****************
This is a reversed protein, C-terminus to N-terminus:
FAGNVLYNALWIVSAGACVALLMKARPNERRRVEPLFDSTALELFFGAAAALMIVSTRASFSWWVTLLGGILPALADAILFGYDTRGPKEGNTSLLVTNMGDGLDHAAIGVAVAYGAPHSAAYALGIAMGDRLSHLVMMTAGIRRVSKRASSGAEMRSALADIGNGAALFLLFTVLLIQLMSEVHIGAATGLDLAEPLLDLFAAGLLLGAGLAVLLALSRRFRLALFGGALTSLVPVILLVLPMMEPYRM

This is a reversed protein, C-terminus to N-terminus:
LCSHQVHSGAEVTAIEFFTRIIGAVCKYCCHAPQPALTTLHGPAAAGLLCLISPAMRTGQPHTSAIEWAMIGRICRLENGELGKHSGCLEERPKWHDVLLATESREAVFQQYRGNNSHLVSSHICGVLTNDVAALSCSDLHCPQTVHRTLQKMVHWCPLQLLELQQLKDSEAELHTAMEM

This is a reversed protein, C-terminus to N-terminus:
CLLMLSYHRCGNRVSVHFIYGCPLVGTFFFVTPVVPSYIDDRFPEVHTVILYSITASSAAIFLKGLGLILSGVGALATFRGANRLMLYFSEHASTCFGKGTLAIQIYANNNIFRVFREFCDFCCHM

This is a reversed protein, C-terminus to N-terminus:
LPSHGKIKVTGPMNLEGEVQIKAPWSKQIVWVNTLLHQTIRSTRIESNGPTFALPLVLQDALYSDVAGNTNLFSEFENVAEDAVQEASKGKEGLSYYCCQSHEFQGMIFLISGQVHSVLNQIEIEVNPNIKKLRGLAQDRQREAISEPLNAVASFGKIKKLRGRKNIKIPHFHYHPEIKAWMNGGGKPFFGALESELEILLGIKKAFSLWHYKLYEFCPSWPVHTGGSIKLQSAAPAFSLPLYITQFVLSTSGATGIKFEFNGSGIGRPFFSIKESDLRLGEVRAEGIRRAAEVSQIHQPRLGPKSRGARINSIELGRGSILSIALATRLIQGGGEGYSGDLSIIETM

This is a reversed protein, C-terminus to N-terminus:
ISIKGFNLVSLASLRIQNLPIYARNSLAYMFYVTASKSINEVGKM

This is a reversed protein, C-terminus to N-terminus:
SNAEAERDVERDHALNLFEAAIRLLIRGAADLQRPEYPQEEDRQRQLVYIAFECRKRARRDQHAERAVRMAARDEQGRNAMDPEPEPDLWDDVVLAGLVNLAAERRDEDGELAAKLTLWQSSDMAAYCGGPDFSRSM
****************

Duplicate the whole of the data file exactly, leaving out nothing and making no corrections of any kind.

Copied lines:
This is a reversed protein, C-terminus to N-terminus:
FAGNVLYNALWIVSAGACVALLMKARPNERRRVEPLFDSTALELFFGAAAALMIVSTRASFSWWVTLLGGILPALADAILFGYDTRGPKEGNTSLLVTNMGDGLDHAAIGVAVAYGAPHSAAYALGIAMGDRLSHLVMMTAGIRRVSKRASSGAEMRSALADIGNGAALFLLFTVLLIQLMSEVHIGAATGLDLAEPLLDLFAAGLLLGAGLAVLLALSRRFRLALFGGALTSLVPVILLVLPMMEPYRM

This is a reversed protein, C-terminus to N-terminus:
LCSHQVHSGAEVTAIEFFTRIIGAVCKYCCHAPQPALTTLHGPAAAGLLCLISPAMRTGQPHTSAIEWAMIGRICRLENGELGKHSGCLEERPKWHDVLLATESREAVFQQYRGNNSHLVSSHICGVLTNDVAALSCSDLHCPQTVHRTLQKMVHWCPLQLLELQQLKDSEAELHTAMEM

This is a reversed protein, C-terminus to N-terminus:
CLLMLSYHRCGNRVSVHFIYGCPLVGTFFFVTPVVPSYIDDRFPEVHTVILYSITASSAAIFLKGLGLILSGVGALATFRGANRLMLYFSEHASTCFGKGTLAIQIYANNNIFRVFREFCDFCCHM

This is a reversed protein, C-terminus to N-terminus:
LPSHGKIKVTGPMNLEGEVQIKAPWSKQIVWVNTLLHQTIRSTRIESNGPTFALPLVLQDALYSDVAGNTNLFSEFENVAEDAVQEASKGKEGLSYYCCQSHEFQGMIFLISGQVHSVLNQIEIEVNPNIKKLRGLAQDRQREAISEPLNAVASFGKIKKLRGRKNIKIPHFHYHPEIKAWMNGGGKPFFGALESELEILLGIKKAFSLWHYKLYEFCPSWPVHTGGSIKLQSAAPAFSLPLYITQFVLSTSGATGIKFEFNGSGIGRPFFSIKESDLRLGEVRAEGIRRAAEVSQIHQPRLGPKSRGARINSIELGRGSILSIALATRLIQGGGEGYSGDLSIIETM

This is a reversed protein, C-terminus to N-terminus:
ISIKGFNLVSLASLRIQNLPIYARNSLAYMFYVTASKSINEVGKM

This is a reversed protein, C-terminus to N-terminus:
SNAEAERDVERDHALNLFEAAIRLLIRGAADLQRPEYPQEEDRQRQLVYIAFECRKRARRDQHAERAVRMAARDEQGRNAMDPEPEPDLWDDVVLAGLVNLAAERRDEDGELAAKLTLWQSSDMAAYCGGPDFSRSM